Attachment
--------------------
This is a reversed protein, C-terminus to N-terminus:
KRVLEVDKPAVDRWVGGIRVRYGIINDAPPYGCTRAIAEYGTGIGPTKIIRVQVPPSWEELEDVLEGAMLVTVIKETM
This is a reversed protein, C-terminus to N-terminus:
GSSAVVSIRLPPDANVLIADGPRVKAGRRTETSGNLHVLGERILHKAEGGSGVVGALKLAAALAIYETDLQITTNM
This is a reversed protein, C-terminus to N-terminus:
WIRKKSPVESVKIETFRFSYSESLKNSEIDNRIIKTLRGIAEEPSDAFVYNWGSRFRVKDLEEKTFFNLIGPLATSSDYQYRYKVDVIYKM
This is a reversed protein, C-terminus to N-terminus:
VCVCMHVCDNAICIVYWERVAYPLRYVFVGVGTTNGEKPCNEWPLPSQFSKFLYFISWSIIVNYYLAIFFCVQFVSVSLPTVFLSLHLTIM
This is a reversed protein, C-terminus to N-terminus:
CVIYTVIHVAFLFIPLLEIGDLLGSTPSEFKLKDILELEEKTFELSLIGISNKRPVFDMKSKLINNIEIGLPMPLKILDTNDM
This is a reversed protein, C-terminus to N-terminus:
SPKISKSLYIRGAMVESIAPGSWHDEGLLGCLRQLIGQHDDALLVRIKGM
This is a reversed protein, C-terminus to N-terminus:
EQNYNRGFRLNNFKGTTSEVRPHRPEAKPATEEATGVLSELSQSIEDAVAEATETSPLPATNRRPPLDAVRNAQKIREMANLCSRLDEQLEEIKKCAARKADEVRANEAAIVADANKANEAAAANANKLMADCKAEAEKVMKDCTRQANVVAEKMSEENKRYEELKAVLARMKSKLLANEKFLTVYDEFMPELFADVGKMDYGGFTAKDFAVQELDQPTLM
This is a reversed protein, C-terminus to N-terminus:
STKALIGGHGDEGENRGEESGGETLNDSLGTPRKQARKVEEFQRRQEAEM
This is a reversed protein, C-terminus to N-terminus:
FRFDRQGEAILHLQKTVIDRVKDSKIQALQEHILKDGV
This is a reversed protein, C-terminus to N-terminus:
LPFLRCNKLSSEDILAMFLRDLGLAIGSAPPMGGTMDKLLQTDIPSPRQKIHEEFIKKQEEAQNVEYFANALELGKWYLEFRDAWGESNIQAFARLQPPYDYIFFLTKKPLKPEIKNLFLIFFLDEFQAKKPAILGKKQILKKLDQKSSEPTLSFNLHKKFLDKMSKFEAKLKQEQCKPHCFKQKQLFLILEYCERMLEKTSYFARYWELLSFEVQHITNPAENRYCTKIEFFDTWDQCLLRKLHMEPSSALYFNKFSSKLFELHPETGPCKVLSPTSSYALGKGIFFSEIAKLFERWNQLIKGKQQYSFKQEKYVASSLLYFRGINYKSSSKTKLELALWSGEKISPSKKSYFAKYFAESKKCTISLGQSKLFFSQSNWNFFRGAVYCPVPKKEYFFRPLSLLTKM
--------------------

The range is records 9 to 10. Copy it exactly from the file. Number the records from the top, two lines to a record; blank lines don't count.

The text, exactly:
This is a reversed protein, C-terminus to N-terminus:
FRFDRQGEAILHLQKTVIDRVKDSKIQALQEHILKDGV
This is a reversed protein, C-terminus to N-terminus:
LPFLRCNKLSSEDILAMFLRDLGLAIGSAPPMGGTMDKLLQTDIPSPRQKIHEEFIKKQEEAQNVEYFANALELGKWYLEFRDAWGESNIQAFARLQPPYDYIFFLTKKPLKPEIKNLFLIFFLDEFQAKKPAILGKKQILKKLDQKSSEPTLSFNLHKKFLDKMSKFEAKLKQEQCKPHCFKQKQLFLILEYCERMLEKTSYFARYWELLSFEVQHITNPAENRYCTKIEFFDTWDQCLLRKLHMEPSSALYFNKFSSKLFELHPETGPCKVLSPTSSYALGKGIFFSEIAKLFERWNQLIKGKQQYSFKQEKYVASSLLYFRGINYKSSSKTKLELALWSGEKISPSKKSYFAKYFAESKKCTISLGQSKLFFSQSNWNFFRGAVYCPVPKKEYFFRPLSLLTKM